I don't know whether she knew just what she was asking for when she asked me to tell it straight, but these are some things I wrote to her: 'In your letter you address me as 'Dear President Lee,' and in your first sentence you refer to me as the Lord's prophet. Now, in your letter you tell me that you are saddened because with the shaving off of the beard and the cutting of the hair, which, to you, made your husband appear as the prophets Moses and Jacob, he would no longer bear that resemblance. I wonder if you might not be wiser to think of following the appearance of the prophets of today. President David O. McKay had no beard or long hair, neither did President Joseph Fielding Smith, and neither does your humble servant whom you have acknowledged as the Lord's prophet.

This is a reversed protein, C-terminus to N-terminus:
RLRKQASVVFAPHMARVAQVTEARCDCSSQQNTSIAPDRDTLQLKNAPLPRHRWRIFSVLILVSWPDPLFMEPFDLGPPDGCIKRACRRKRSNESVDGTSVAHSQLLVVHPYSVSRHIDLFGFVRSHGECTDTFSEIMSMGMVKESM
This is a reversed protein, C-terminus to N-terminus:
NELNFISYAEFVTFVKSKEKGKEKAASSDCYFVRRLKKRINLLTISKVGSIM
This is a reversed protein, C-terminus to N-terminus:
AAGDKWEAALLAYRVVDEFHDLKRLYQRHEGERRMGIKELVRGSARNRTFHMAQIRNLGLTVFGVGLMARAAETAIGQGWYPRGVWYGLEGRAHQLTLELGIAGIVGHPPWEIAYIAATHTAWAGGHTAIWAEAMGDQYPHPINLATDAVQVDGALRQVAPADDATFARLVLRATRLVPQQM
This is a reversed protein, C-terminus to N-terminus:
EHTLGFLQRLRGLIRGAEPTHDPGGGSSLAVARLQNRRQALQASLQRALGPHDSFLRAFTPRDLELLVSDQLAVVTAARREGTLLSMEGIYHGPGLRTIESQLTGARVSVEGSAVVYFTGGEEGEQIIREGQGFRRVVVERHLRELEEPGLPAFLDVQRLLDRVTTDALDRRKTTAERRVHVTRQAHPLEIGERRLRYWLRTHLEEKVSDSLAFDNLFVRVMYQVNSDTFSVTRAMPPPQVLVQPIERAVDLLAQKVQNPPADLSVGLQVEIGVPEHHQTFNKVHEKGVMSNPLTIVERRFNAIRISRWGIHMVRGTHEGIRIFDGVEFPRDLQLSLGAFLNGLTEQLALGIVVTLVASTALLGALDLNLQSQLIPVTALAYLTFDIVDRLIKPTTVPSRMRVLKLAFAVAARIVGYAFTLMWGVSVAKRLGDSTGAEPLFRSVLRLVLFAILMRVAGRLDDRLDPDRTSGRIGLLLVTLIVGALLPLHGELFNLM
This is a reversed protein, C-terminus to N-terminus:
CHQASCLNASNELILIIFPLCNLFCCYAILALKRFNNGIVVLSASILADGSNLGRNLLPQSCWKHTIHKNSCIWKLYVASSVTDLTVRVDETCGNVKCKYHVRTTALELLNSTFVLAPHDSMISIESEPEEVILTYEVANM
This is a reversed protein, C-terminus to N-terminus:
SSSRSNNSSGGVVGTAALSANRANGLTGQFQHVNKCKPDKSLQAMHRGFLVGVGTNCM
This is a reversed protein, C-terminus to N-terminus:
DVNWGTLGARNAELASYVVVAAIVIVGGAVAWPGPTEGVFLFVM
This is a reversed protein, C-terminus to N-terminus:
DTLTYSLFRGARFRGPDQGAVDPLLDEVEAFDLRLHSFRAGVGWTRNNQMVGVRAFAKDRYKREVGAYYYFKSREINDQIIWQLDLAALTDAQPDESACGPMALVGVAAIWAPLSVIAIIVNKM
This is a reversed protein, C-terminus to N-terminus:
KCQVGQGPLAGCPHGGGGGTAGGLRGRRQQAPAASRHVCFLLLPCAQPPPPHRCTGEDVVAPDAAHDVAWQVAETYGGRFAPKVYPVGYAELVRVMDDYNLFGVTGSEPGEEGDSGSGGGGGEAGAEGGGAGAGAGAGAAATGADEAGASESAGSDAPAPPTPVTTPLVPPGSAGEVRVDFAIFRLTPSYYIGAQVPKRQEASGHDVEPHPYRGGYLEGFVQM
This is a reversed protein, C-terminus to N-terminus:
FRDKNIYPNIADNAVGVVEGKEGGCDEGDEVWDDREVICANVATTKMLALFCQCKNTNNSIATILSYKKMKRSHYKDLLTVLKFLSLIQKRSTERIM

The inconsistency in your letter has made me reflect upon an experience that I had in the mission field when, in company with some missionaries and the mission president, we were at Carthage Jail, where the martyrdom of the Prophet Joseph and his brother Hyrum took place. In that meeting there were recounted the events that led up to their martyrdom. Then the mission president made some significant comments. He said, 'When the Prophet Joseph Smith died there were many who died spiritually with Joseph.' Likewise there were many who died spiritually with Brigham Young, and so with others of the Presidents of the Church, because they chose to follow the man who had passed on, rather than giving allegiance to his successor upon whom the mantle of leadership had been given by the Lord's appointment." And then I asked her, 'Are you following, in looks, prophets who lived hundreds of years ago? Are you really true to your faith as a member of the Church in failing to look to those who preside in the Church today? Why is it that you want your husband to look like Moses and Jacob, rather than to look like the modern prophets to whom you are expressing allegiance? If you will give this sober thought, your tears will dry, and you'll begin to have some new thoughts.'